Facebook Twitter Google Plus Vimeo Youtube Feed Feedburner

ROS LBoard 1

UN flays Australia’s Malaysia boatpeople plan

May 24, 2011

The UN says it is illegal for Australia to send refugees to Malaysia which has not ratified the torture convention.

SYDNEY: The UN High Commissioner for Human Rights has warned Australia its plan to send boatpeople to Malaysia could be illegal, while appealing for Canberra to be more humane towards asylum seekers.

In comments reported in Australian media today, Navi Pillay said the country should work on making its processing policy more efficient rather than sending detainees offshore.

“If Australia is serious about this policy of sending 800 people out to Malaysia, then I think it violates refugee law,” said Pillay, who is visiting Sydney.

“They cannot send individuals to a country that has not ratified the torture convention, the convention on refugees,” she said.

“So there are no protections for individuals in Malaysia. And Australia, of all people, that upholds (international standards), should not collaborate with these kinds of schemes.”

Malaysia is not a signatory to the UN Refugee Convention, nor has it ratified the UN Convention against Torture.

As it struggles to deal with an armada of asylum-seeker boats arriving from Asia and recent violent unrest in detention centres, Australia announced this month plans to transfer 800 boatpeople to Malaysia for processing.

In return, Australia will accept and resettle, over four years, 4,000 registered refugees currently living in Malaysia, although the deal is yet to be finalised.

Amnesty International claims asylum seekers transferred to Malaysia will face lengthy waits to determine their status, inhumane detention conditions and even torture, in the form of caning.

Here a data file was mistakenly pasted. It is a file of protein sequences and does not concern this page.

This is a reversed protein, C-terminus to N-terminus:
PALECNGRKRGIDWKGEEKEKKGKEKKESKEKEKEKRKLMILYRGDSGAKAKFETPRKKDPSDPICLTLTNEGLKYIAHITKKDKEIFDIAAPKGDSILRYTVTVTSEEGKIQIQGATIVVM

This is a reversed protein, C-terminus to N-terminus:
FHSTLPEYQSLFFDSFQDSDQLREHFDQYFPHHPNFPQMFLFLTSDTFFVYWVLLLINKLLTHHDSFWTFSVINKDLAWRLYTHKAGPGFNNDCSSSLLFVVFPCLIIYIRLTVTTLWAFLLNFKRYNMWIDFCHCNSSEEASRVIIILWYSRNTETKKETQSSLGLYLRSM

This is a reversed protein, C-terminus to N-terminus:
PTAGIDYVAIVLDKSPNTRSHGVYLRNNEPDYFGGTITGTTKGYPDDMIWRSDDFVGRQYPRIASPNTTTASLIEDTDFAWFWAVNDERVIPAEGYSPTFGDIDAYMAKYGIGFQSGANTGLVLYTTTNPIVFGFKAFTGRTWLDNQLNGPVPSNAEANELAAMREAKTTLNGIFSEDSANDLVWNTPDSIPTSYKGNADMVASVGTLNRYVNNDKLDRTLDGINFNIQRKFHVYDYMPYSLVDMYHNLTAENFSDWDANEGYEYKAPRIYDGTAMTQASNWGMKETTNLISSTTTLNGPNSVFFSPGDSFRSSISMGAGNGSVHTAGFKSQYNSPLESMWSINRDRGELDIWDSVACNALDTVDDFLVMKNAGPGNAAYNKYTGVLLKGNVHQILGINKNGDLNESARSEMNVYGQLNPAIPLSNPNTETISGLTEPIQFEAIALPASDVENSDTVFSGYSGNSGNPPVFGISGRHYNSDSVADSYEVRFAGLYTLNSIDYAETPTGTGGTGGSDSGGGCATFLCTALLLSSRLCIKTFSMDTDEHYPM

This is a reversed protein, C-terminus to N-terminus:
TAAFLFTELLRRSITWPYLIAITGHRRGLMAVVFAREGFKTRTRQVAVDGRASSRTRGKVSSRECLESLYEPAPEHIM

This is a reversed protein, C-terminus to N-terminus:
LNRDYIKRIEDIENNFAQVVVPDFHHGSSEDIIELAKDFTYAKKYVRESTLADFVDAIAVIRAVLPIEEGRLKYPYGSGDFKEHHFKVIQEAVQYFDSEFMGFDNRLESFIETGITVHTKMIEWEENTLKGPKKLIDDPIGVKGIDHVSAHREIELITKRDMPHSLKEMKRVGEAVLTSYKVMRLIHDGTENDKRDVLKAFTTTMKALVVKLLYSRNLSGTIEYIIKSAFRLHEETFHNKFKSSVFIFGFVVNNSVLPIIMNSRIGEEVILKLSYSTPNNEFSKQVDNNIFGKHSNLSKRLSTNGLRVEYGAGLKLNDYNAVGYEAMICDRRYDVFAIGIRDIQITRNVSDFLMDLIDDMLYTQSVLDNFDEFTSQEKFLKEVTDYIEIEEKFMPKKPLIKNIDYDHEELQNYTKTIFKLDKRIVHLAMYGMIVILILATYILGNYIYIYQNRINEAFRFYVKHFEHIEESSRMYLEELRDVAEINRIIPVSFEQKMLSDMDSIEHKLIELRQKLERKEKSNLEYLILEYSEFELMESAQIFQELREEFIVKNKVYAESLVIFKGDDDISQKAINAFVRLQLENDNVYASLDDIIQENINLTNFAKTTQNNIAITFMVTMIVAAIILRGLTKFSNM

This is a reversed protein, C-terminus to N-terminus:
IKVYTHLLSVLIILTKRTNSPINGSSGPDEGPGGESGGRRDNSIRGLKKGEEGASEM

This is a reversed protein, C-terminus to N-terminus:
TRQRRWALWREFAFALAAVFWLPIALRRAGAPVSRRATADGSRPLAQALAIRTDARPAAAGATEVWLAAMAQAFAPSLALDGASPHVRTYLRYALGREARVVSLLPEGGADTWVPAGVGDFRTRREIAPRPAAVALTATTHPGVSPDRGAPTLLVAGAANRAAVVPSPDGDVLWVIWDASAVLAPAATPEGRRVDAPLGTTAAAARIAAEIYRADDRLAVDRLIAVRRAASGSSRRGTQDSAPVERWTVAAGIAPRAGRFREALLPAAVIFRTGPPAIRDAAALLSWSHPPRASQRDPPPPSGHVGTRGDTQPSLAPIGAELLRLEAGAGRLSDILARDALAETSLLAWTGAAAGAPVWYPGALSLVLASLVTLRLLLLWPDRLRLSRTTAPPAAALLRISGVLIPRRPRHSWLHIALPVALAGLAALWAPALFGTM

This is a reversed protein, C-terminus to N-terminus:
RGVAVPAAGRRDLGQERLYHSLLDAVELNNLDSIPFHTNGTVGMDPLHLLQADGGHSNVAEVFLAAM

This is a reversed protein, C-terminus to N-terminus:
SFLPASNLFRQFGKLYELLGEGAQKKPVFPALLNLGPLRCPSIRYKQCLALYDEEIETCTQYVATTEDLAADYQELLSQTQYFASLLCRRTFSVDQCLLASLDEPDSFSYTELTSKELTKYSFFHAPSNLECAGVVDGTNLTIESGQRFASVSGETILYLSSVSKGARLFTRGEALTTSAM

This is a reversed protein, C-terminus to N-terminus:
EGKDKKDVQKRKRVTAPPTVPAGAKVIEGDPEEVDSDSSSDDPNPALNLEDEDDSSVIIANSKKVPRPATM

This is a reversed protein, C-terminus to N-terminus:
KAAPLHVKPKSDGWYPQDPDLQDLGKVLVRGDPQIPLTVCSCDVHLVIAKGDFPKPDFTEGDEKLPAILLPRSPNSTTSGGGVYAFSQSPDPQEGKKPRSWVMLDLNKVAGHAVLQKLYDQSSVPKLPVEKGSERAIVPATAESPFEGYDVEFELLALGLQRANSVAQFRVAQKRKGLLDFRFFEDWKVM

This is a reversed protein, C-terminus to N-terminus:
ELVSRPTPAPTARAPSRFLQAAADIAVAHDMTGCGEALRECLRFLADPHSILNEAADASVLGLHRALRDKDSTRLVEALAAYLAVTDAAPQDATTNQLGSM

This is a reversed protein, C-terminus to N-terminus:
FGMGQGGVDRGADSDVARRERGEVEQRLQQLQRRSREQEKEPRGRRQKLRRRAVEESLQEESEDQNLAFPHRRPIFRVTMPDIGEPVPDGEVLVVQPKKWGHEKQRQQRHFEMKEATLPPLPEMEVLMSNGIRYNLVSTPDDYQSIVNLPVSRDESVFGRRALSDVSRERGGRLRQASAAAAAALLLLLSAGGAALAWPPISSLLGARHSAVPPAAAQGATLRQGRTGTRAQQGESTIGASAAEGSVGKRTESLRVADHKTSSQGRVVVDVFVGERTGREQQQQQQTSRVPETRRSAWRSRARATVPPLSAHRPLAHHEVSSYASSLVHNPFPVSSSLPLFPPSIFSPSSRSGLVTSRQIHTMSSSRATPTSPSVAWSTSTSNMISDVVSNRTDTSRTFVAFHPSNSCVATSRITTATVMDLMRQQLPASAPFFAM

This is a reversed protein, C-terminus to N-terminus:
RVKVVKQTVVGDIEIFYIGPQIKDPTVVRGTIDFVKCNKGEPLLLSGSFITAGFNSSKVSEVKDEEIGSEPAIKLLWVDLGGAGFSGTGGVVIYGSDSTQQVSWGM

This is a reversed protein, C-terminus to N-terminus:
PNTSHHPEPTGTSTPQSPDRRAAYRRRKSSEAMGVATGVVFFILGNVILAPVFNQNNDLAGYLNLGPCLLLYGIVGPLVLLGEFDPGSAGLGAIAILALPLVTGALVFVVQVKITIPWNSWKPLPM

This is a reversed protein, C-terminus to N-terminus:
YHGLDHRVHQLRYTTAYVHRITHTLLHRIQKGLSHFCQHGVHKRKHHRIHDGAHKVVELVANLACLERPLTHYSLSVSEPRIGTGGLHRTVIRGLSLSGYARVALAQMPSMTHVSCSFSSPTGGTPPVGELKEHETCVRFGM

The plan has been compared in the Australian media with the “Pacific Solution”, which was branded as “inhumane” by human rights groups before it was repealed by Prime Minister Julia Gillard’s centre-left Labor Party in 2007.

Under that policy, asylum seekers were transferred to detention centres on the tiny state of Nauru and Manus island in Papua New Guinea, which Gillard’s government is now in talks with over reviving its detention centre.

Pillay said she planned to raise her concerns with Gillard and Immigration Minister Chris Bowen.

“The first option should not be how best to turn away people, the first option should be how to receive people,” she said.



Readers are required to have a valid Facebook account to comment on this story. We welcome your opinions to allow a healthy debate. We want our readers to be responsible while commenting and to consider how their views could be received by others. Please be polite and do not use swear words or crude or sexual language or defamatory words. FMT also holds the right to remove comments that violate the letter or spirit of the general commenting rules.

The views expressed in the contents are those of our users and do not necessarily reflect the views of FMT.